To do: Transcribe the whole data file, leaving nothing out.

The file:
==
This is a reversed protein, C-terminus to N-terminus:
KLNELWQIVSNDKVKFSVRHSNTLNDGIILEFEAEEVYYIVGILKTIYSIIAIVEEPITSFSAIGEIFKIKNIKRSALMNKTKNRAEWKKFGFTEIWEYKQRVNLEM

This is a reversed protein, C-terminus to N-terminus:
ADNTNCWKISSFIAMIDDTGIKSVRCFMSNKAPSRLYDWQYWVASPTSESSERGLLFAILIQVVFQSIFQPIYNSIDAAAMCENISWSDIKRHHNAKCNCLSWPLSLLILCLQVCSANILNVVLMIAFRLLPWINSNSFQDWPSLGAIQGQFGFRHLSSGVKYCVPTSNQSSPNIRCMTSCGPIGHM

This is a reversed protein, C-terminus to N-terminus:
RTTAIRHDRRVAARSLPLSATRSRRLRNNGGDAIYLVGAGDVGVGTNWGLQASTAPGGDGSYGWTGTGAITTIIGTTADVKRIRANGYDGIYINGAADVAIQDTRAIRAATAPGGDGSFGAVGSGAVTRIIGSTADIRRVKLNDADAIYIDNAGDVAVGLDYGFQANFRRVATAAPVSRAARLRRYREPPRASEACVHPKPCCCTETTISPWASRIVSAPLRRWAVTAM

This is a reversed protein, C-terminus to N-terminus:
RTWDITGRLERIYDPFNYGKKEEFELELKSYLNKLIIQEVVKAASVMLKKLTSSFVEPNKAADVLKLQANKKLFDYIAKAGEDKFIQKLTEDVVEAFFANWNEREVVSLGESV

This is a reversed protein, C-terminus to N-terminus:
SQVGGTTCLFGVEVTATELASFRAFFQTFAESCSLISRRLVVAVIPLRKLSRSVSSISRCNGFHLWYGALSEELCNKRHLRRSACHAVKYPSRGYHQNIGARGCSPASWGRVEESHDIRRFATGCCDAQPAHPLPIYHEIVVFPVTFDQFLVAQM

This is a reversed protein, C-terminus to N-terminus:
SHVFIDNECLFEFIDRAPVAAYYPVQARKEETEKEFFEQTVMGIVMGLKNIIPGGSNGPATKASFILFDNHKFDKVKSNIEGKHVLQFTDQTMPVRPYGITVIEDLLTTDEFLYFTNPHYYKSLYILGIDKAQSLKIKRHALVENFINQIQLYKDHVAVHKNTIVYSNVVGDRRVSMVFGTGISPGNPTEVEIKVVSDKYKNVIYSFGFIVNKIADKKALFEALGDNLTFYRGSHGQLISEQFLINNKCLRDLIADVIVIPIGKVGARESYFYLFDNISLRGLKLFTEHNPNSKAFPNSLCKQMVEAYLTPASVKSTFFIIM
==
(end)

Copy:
This is a reversed protein, C-terminus to N-terminus:
KLNELWQIVSNDKVKFSVRHSNTLNDGIILEFEAEEVYYIVGILKTIYSIIAIVEEPITSFSAIGEIFKIKNIKRSALMNKTKNRAEWKKFGFTEIWEYKQRVNLEM

This is a reversed protein, C-terminus to N-terminus:
ADNTNCWKISSFIAMIDDTGIKSVRCFMSNKAPSRLYDWQYWVASPTSESSERGLLFAILIQVVFQSIFQPIYNSIDAAAMCENISWSDIKRHHNAKCNCLSWPLSLLILCLQVCSANILNVVLMIAFRLLPWINSNSFQDWPSLGAIQGQFGFRHLSSGVKYCVPTSNQSSPNIRCMTSCGPIGHM

This is a reversed protein, C-terminus to N-terminus:
RTTAIRHDRRVAARSLPLSATRSRRLRNNGGDAIYLVGAGDVGVGTNWGLQASTAPGGDGSYGWTGTGAITTIIGTTADVKRIRANGYDGIYINGAADVAIQDTRAIRAATAPGGDGSFGAVGSGAVTRIIGSTADIRRVKLNDADAIYIDNAGDVAVGLDYGFQANFRRVATAAPVSRAARLRRYREPPRASEACVHPKPCCCTETTISPWASRIVSAPLRRWAVTAM

This is a reversed protein, C-terminus to N-terminus:
RTWDITGRLERIYDPFNYGKKEEFELELKSYLNKLIIQEVVKAASVMLKKLTSSFVEPNKAADVLKLQANKKLFDYIAKAGEDKFIQKLTEDVVEAFFANWNEREVVSLGESV

This is a reversed protein, C-terminus to N-terminus:
SQVGGTTCLFGVEVTATELASFRAFFQTFAESCSLISRRLVVAVIPLRKLSRSVSSISRCNGFHLWYGALSEELCNKRHLRRSACHAVKYPSRGYHQNIGARGCSPASWGRVEESHDIRRFATGCCDAQPAHPLPIYHEIVVFPVTFDQFLVAQM

This is a reversed protein, C-terminus to N-terminus:
SHVFIDNECLFEFIDRAPVAAYYPVQARKEETEKEFFEQTVMGIVMGLKNIIPGGSNGPATKASFILFDNHKFDKVKSNIEGKHVLQFTDQTMPVRPYGITVIEDLLTTDEFLYFTNPHYYKSLYILGIDKAQSLKIKRHALVENFINQIQLYKDHVAVHKNTIVYSNVVGDRRVSMVFGTGISPGNPTEVEIKVVSDKYKNVIYSFGFIVNKIADKKALFEALGDNLTFYRGSHGQLISEQFLINNKCLRDLIADVIVIPIGKVGARESYFYLFDNISLRGLKLFTEHNPNSKAFPNSLCKQMVEAYLTPASVKSTFFIIM